I just want to say that I’m totally on board with Ripley’s decision to go back and look for the cat. I’ve heard people describe that as a stupid, sentimental, stereotypically feminine move, but I disagree. Remember: Ripley is no longer making decisions for the whole crew. The crew is dead. Ripley has to decide how she’s going to live the rest of her life, and she decides she’s going to save the cat (her only remaining crewmate, her only companion—imagine the loneliness, imagine the sense of responsibility) or die trying. To me, this seems like an understandable and even a noble choice.

Why she doesn’t put on pants first is beyond me.

Notes on a description

“This is from Chapter Two, Part 4, of Vladimir Nabokov’s Pnin. The protagonist, immigrant professor Timofey Pnin, has just had all his teeth pulled:

A warm flow of pain was gradually replacing the ice and wood of the anaesthetic in his thawing, still half-dead, abominably martyred mouth. After that, during a few days he was in mourning for an intimate part of himself. It surprised him to realize how fond he had been of his teeth. His tongue, a fat sleek seal, used to flop and slide so happily among the familiar rocks, checking the contours of a battered but still secure kingdom, plunging from cave to cove, climbing this jag, nuzzling that notch, finding a shred of sweet seaweed in the same old cleft; but now not a landmark remained, and all there existed was a great dark wound, a terra incognita of gums which dread and disgust forbade one to investigate. And when the plates were thrust in, it was like a poor fossil skull being fitted with the grinning jaws of a perfect stranger.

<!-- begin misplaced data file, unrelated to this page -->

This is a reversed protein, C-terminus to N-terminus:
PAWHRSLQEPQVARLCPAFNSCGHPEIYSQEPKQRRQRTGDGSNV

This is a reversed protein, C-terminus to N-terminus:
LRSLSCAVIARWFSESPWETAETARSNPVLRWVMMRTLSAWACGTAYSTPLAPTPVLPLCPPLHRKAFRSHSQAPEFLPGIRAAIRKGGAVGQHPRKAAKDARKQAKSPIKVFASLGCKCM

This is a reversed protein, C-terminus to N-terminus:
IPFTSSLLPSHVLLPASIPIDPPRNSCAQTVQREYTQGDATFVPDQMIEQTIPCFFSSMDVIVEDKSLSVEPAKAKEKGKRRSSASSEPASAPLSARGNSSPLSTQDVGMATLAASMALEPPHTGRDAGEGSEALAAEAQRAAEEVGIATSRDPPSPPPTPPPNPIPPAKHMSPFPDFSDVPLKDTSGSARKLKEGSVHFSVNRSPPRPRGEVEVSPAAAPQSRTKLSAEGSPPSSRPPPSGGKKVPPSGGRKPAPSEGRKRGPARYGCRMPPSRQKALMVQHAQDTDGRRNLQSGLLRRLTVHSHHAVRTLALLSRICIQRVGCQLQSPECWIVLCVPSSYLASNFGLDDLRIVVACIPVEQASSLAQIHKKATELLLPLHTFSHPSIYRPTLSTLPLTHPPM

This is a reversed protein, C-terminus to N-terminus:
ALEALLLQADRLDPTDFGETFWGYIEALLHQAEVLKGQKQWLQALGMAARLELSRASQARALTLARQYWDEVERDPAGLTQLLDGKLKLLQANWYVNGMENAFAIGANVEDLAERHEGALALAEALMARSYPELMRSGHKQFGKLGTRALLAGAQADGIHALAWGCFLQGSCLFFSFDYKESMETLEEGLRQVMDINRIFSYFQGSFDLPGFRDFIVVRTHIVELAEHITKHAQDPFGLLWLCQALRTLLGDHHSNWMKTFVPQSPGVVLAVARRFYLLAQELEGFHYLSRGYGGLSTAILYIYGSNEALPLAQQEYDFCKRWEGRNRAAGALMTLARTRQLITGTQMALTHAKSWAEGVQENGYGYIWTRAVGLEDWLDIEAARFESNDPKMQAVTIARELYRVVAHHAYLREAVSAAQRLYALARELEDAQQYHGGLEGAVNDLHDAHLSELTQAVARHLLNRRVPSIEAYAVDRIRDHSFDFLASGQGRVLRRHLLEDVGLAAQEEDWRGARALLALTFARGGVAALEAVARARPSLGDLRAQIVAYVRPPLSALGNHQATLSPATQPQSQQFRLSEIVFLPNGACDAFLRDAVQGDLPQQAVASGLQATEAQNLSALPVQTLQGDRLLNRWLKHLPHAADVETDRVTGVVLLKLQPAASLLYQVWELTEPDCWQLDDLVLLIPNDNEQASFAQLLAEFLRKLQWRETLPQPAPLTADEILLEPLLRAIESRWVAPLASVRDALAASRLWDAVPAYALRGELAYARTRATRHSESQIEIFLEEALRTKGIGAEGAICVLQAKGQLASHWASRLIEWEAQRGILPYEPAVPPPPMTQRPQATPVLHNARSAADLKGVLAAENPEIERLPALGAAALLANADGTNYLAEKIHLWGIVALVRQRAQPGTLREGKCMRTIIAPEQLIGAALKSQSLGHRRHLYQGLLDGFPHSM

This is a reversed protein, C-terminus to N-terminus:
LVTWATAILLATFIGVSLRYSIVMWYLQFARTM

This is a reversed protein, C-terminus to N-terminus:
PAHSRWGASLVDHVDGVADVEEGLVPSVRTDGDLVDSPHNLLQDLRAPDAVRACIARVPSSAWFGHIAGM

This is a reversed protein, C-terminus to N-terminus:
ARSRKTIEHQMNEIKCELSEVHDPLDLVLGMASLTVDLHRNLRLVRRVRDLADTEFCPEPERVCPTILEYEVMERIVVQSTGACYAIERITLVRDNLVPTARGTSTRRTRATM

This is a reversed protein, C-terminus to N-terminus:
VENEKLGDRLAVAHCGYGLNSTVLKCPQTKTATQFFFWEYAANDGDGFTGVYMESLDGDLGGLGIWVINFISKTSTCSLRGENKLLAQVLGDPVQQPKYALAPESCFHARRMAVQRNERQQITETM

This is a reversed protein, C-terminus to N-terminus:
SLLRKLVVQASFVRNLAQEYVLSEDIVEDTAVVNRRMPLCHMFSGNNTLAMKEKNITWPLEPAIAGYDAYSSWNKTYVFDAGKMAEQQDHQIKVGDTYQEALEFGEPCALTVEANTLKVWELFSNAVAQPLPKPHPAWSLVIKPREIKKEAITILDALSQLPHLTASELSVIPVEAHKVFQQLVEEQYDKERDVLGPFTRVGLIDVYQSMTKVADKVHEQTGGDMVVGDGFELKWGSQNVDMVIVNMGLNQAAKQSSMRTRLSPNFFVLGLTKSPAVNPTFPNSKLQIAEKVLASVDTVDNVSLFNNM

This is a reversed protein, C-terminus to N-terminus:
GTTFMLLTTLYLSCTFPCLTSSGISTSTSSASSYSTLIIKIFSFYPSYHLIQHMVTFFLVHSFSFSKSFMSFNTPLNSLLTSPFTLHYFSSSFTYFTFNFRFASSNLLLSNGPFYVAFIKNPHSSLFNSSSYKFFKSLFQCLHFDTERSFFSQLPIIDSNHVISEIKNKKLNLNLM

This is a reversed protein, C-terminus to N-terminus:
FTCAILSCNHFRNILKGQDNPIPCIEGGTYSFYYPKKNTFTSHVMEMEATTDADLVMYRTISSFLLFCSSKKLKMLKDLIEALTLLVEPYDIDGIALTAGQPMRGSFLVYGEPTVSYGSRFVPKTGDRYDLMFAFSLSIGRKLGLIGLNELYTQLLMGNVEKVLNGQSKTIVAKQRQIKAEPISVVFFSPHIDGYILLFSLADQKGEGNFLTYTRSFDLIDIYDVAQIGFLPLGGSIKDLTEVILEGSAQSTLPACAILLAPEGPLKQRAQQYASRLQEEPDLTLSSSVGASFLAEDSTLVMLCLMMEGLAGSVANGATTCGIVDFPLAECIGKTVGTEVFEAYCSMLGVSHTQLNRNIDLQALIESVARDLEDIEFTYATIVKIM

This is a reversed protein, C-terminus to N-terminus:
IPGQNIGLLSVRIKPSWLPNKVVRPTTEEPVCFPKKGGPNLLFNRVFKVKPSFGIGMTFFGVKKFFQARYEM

“[…] Nabokov, as he often does, takes big risks with figurative language in his description. He’s likening sensations to objects when he talks about the ‘ice and wood of the anesthetic.’ It works because these objects so rightly represent the way the anesthetic makes the mouth feel—frozen (you can’t properly control the muscles of the mouth and tongue and lips the way you can’t when you’ve been sucking ice, and you can feel things but only dully, also in a way that recalls the post-ice-sucking sensation) and wooden (dull, heavy, strangely solid in a manner that becomes more apparent when contrasted against the ‘warm flow of pain’ that replaces it, which is rightly given liquid and thawing qualities.)”

—Kyle Minor, in this essay

I sort of want to quote the whole piece.

Short story: “The Gifts of War”

“The Gifts of War,” by Margaret Drabble

Appeared in Winter’s Tales 16 in 1970; collected in A Day in the Life of a Smiling Woman: Complete Short Stories; also in the anthology Into the Widening World: International Coming-of-Age Stories, edited by John Loughery

About 16 pages in my library’s copy of A Day in the Life; ? words

A story of accidental cruelty that has stuck with me for years. Now that I think about it, the plot sort of reminds me George Saunders’ “Puppy,” but this story is quieter and the heartbreak happens onstage, from an outsider’s point of view. The clash between different social classes is similar too. As in “Puppy,” the point of view stays close to one character and then switches to another about halfway through, at a section break. This story is way more successful at differentiating the two voices.